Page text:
I imagine we have totally different taste, and that is that. I honestly think people are born this way, with certain fibres and cables in their brains that transport the light to them. I would imagine that if you wrote your top 5 films I would despise them, but I would be utterly delighted to be proven otherwise.

      Go on: do it

      • What a wonderful reply–thank you for the invitation. I agree with you 100% about the question of taste… To be honest, I have a difficult time with lists, in general, because I feel that they are mood and weather dependent, but here goes:

        The Third Man
        Le chagrin et la pitie
        The Godfather, parts 1 & 2 (a unit!–as for part 3: fuhgeddaboutit!)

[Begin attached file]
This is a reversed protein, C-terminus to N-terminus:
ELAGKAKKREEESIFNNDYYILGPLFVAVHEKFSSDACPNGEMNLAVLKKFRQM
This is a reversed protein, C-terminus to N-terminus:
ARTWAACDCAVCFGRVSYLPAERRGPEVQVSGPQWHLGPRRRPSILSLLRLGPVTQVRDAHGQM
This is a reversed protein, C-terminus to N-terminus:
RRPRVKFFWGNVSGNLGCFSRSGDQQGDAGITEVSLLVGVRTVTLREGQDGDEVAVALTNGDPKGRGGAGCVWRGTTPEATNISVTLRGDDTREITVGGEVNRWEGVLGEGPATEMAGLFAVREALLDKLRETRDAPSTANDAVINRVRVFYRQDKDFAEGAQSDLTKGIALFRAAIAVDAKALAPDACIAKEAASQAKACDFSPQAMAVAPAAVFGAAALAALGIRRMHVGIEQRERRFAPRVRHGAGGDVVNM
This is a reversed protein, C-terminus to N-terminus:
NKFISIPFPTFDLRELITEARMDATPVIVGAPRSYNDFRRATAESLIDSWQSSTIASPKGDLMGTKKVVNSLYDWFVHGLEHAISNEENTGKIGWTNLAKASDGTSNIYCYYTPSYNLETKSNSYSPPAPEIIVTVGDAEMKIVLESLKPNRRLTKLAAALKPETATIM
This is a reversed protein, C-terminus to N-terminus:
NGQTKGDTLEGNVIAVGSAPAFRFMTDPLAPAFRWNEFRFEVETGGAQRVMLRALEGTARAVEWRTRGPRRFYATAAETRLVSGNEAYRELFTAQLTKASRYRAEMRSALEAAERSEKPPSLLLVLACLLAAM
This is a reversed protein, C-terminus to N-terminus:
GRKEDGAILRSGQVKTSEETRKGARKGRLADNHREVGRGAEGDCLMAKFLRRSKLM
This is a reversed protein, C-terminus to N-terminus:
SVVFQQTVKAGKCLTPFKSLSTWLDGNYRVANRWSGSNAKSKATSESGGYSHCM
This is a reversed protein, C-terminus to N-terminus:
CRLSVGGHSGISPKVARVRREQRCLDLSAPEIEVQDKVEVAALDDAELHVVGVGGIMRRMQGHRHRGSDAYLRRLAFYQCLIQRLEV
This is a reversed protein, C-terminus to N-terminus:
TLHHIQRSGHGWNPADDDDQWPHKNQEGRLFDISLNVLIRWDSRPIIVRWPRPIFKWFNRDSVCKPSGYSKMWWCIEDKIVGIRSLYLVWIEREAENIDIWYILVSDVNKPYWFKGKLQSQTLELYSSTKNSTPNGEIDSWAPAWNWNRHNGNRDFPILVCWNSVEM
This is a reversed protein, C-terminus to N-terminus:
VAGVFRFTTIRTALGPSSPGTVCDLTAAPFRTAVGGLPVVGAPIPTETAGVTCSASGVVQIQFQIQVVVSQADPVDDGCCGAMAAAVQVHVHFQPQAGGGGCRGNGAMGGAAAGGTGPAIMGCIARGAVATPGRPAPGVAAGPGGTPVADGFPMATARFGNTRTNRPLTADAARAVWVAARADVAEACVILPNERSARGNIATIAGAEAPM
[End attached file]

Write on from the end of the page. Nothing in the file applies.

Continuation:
The Man with a Movie Camera
        The Heiress
        Plein Soleil (aka Purple Noon)
        Sans Soleil (you’re probably the only other person around these parts who has even heard of this film…)

        okay, that’s seven… whoops…

        Now, I’d better submit this before I change my mind! 😉

        Thanks for being, well, intelligent!!!!! It’s a pleasure interacting with someone like you!